Wow, Wolverine sure went to hell after Jason Aaron took over the series… literally. In 2010, it was decided to restart Wolverine’s long-running solo series at issue one, and thankfully the folks at Marvel had the good sense not to retell his origins yet again. The whole Weapon X storyline is convoluted enough as it is. Instead, Logan is given a “this is your life” moment, except from a seat in hell. The Wolverine Goes to Hell five-part series definitely had shock value, and that alone brought in a huge amount of sales, but it was the follow-up story, Wolverine Vs. The X-Men, that proved the new take on Wolvie was fresh and exciting.
I know what you’re thinking. Superhero on superhero violence? And Wolverine fighting his fellow X-Men no less? Normally, I’m the first to decry such gimmicky plotlines, but here, the story’s established in an interesting way. In the previous story, the old switcheroo happened: James Howlett’s soul (or Logan or Wolvie or whatever you want to call him) goes to hell, and meanwhile topside a demon possesses his body. Through some grueling fights, he returns to his own body, but finds demons have officially taken up residence. He then has to fight his inner demons while in the real world the possessed Wolverine is going out of his way to make as big a mess of things as possible.
Thank goodness for friends, right? Not exactly. When the X-Men come to stop Wolverine’s rampage, half of the team tries to save him, while the other half are in charge of killing him if they fail. It’s somehow decided that a woman’s touch is necessary, so all the girls go with Emma Frost into Logan’s mind, while the men stay behind to put plans in place to kill Logan for his own best interest. If his possessed body kills innocents, Cyclops knows Logan would rather be dead than live with that on his conscience.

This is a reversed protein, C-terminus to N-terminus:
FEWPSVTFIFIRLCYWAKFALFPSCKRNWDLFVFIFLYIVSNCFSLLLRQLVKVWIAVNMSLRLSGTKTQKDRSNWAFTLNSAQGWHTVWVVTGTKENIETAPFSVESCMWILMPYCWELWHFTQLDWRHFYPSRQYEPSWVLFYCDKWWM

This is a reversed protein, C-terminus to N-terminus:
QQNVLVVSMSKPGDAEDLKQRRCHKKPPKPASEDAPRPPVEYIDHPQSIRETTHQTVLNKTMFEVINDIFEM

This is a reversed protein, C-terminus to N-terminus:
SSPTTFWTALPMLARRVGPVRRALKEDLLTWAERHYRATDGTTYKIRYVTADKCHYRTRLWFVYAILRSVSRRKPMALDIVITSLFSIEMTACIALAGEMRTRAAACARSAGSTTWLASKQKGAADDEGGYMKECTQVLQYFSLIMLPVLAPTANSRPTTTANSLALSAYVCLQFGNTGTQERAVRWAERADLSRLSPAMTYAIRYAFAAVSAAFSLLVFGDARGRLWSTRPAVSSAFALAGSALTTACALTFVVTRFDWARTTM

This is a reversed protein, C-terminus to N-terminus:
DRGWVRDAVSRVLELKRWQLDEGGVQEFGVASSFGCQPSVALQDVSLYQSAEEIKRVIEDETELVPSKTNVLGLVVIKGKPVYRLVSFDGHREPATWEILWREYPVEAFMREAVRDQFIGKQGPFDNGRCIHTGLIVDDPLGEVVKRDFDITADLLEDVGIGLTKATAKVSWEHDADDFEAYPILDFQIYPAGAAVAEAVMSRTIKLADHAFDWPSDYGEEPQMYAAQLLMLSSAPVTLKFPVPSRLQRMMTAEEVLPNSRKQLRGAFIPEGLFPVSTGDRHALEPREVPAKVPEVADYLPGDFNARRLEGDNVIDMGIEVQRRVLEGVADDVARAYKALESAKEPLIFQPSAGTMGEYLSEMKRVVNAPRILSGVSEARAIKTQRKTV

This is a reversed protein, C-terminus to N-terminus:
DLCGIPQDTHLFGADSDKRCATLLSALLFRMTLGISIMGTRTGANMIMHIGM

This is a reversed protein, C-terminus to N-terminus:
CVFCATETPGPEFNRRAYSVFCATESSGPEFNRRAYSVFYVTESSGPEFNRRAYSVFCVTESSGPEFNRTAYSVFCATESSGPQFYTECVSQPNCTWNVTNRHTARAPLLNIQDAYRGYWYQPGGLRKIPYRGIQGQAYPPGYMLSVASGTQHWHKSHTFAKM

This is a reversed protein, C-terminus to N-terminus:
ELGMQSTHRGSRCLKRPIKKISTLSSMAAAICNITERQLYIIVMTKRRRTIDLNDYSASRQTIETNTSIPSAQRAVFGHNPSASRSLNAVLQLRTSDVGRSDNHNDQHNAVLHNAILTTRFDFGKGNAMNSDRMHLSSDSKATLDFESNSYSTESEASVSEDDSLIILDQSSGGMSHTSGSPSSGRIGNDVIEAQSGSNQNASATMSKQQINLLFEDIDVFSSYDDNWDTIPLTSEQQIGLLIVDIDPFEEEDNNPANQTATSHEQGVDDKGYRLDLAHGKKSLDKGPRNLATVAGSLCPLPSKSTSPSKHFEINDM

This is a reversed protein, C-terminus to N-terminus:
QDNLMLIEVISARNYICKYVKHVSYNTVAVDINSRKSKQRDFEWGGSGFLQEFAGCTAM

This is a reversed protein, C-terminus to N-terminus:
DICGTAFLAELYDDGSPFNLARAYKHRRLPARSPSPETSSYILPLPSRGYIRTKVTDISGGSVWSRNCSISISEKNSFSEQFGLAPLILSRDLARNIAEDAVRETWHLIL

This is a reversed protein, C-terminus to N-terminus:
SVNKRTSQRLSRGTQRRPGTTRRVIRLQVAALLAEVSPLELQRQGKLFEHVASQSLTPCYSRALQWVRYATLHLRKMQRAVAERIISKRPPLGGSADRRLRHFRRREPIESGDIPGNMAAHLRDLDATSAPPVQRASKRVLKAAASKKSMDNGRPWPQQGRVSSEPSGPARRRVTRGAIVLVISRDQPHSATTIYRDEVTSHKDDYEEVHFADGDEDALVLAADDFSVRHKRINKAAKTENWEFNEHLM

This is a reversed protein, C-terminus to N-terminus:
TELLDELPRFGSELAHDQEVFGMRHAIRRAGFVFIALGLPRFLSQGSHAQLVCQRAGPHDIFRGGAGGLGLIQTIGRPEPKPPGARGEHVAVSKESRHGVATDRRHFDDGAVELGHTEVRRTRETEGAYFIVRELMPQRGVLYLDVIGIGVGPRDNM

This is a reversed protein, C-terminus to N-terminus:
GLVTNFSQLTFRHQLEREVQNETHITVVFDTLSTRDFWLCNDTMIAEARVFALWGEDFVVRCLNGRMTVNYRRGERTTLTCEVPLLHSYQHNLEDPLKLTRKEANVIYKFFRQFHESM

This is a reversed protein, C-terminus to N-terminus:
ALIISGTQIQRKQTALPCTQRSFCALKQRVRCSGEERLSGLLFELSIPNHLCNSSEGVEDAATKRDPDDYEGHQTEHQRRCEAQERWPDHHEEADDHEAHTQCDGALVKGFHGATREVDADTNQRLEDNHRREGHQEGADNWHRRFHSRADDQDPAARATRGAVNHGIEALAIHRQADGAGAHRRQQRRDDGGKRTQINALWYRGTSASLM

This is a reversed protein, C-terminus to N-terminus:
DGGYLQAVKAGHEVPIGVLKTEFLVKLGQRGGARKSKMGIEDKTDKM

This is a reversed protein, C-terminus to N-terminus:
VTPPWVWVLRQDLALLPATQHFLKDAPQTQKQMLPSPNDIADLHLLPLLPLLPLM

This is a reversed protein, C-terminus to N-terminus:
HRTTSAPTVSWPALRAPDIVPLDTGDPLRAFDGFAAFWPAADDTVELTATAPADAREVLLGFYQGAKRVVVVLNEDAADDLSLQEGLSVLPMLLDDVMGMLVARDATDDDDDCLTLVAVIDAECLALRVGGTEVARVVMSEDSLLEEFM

Issue #7 is the highlight of the Wolverine Vs. X-Men arc. In it, Wolverine, while stuck in his head, teams up with past versions of himself to fight the horde of demons. When they aren’t enough, the girls from X-Men come in, including Rogue and Wolverine’s own girlfriend, dressed in samurai and ninja costumes while wielding swords! In the middle of this intense story, writer Jason Aaron finds time to throw in some comic relief, as each of the women can’t help but pry into the hidden recesses of his mind. The funniest moment comes when Emma impulsively peaks into a room of Logan’s lustful fantasies and sees herself there, along with a few other past teammates. Nightcrawler and Phoenix also make cameos, not in the flesh, but rather as memories Logan can’t distance himself from, like Marion Cotilliard’s character in Inception.
My favorite moment in the series came when the guys of the X-Men decided they couldn’t wait any longer and had to prepare to kill Wolverine. To bypass his healing factor, Fantomex (a mysterious member of X-Force) and Dr. Nemesis (supposedly the first mutant) decide to overload his immune system. This involves shooting him in the head with a bullet containing the bubonic plague. Of course, they don’t end up killing their teammate, but I wonder how long it took Wolvie to shake off Black Death.
Side note: what’s the deal with Marvel’s mythos? Stories like Wolverine Goes to Hell point out a weird incongruity–how many Heavens and Hells are there? The one Wolverine goes to isn’t the same as the one ruled by Mephistopheles that Peter Parker and Mary Jane venture into at the start of Brand New Day. Plus, the characters from Thor‘s canon go to very different places when they die as well. Is this a surreal version of religious tolerance, where every contrasting view of the afterlife is considered equally valid?
Quibbles aside, Wolverine Vs. The X-Men was a solid story with noteworthy artwork provided by penciler Daniel Acuna. His work resembles a stylized cartoon more than it does reality, and that’s exactly what I look for in a comic. It fits the story perfectly as well, considering how far detached it is from real life. To see Daniel Acuna’s art on Comic Art Community, click here.
—-Here’s one of the books I’ve written:
Wolverine Vs. The X-Men is available as a graphic novel. Otherwise, collect issues 6-8 of the 2010 series Wolverine.
If you liked this article on Wolverine Vs. The X-Men, check out my review of the entire 2004-2010 series of New Avengers.